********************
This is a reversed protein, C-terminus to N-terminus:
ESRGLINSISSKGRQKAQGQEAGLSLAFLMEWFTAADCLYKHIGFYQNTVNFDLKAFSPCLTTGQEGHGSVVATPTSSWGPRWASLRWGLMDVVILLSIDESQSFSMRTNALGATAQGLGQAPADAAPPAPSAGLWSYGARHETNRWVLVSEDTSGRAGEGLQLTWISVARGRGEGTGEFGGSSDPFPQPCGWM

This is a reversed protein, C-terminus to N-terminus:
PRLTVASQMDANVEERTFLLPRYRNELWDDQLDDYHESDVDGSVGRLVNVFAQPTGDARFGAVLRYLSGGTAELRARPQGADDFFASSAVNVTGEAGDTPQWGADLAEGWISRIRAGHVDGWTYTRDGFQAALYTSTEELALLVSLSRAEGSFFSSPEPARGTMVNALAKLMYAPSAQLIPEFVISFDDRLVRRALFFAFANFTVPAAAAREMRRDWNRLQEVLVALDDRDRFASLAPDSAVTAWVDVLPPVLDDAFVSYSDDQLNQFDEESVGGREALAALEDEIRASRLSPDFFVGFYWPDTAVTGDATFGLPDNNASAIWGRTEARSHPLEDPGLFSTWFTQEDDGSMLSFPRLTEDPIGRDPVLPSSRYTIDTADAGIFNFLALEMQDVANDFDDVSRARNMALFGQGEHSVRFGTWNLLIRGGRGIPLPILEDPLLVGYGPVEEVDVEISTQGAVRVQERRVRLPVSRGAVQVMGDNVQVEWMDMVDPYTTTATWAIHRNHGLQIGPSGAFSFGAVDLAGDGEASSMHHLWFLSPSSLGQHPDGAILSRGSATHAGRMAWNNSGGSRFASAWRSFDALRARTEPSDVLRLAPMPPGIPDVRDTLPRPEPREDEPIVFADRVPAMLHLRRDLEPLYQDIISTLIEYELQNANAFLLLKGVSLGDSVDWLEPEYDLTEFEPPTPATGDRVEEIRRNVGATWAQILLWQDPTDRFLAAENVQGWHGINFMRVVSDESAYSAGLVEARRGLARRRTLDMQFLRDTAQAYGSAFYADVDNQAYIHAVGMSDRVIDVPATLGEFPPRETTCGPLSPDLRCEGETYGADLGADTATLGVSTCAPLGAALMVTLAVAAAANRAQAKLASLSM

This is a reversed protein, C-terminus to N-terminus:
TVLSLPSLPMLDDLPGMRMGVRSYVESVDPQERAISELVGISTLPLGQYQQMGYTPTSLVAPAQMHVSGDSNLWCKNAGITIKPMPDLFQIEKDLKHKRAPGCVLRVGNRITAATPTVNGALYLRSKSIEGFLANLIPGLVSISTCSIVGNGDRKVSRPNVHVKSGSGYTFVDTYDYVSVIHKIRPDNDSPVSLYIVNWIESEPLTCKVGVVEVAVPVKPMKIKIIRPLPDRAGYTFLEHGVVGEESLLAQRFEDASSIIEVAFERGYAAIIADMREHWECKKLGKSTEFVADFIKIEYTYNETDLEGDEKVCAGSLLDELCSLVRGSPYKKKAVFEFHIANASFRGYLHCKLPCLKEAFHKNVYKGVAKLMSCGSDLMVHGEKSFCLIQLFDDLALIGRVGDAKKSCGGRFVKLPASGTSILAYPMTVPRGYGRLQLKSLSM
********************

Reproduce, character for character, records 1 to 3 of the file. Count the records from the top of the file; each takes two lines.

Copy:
This is a reversed protein, C-terminus to N-terminus:
ESRGLINSISSKGRQKAQGQEAGLSLAFLMEWFTAADCLYKHIGFYQNTVNFDLKAFSPCLTTGQEGHGSVVATPTSSWGPRWASLRWGLMDVVILLSIDESQSFSMRTNALGATAQGLGQAPADAAPPAPSAGLWSYGARHETNRWVLVSEDTSGRAGEGLQLTWISVARGRGEGTGEFGGSSDPFPQPCGWM

This is a reversed protein, C-terminus to N-terminus:
PRLTVASQMDANVEERTFLLPRYRNELWDDQLDDYHESDVDGSVGRLVNVFAQPTGDARFGAVLRYLSGGTAELRARPQGADDFFASSAVNVTGEAGDTPQWGADLAEGWISRIRAGHVDGWTYTRDGFQAALYTSTEELALLVSLSRAEGSFFSSPEPARGTMVNALAKLMYAPSAQLIPEFVISFDDRLVRRALFFAFANFTVPAAAAREMRRDWNRLQEVLVALDDRDRFASLAPDSAVTAWVDVLPPVLDDAFVSYSDDQLNQFDEESVGGREALAALEDEIRASRLSPDFFVGFYWPDTAVTGDATFGLPDNNASAIWGRTEARSHPLEDPGLFSTWFTQEDDGSMLSFPRLTEDPIGRDPVLPSSRYTIDTADAGIFNFLALEMQDVANDFDDVSRARNMALFGQGEHSVRFGTWNLLIRGGRGIPLPILEDPLLVGYGPVEEVDVEISTQGAVRVQERRVRLPVSRGAVQVMGDNVQVEWMDMVDPYTTTATWAIHRNHGLQIGPSGAFSFGAVDLAGDGEASSMHHLWFLSPSSLGQHPDGAILSRGSATHAGRMAWNNSGGSRFASAWRSFDALRARTEPSDVLRLAPMPPGIPDVRDTLPRPEPREDEPIVFADRVPAMLHLRRDLEPLYQDIISTLIEYELQNANAFLLLKGVSLGDSVDWLEPEYDLTEFEPPTPATGDRVEEIRRNVGATWAQILLWQDPTDRFLAAENVQGWHGINFMRVVSDESAYSAGLVEARRGLARRRTLDMQFLRDTAQAYGSAFYADVDNQAYIHAVGMSDRVIDVPATLGEFPPRETTCGPLSPDLRCEGETYGADLGADTATLGVSTCAPLGAALMVTLAVAAAANRAQAKLASLSM

This is a reversed protein, C-terminus to N-terminus:
TVLSLPSLPMLDDLPGMRMGVRSYVESVDPQERAISELVGISTLPLGQYQQMGYTPTSLVAPAQMHVSGDSNLWCKNAGITIKPMPDLFQIEKDLKHKRAPGCVLRVGNRITAATPTVNGALYLRSKSIEGFLANLIPGLVSISTCSIVGNGDRKVSRPNVHVKSGSGYTFVDTYDYVSVIHKIRPDNDSPVSLYIVNWIESEPLTCKVGVVEVAVPVKPMKIKIIRPLPDRAGYTFLEHGVVGEESLLAQRFEDASSIIEVAFERGYAAIIADMREHWECKKLGKSTEFVADFIKIEYTYNETDLEGDEKVCAGSLLDELCSLVRGSPYKKKAVFEFHIANASFRGYLHCKLPCLKEAFHKNVYKGVAKLMSCGSDLMVHGEKSFCLIQLFDDLALIGRVGDAKKSCGGRFVKLPASGTSILAYPMTVPRGYGRLQLKSLSM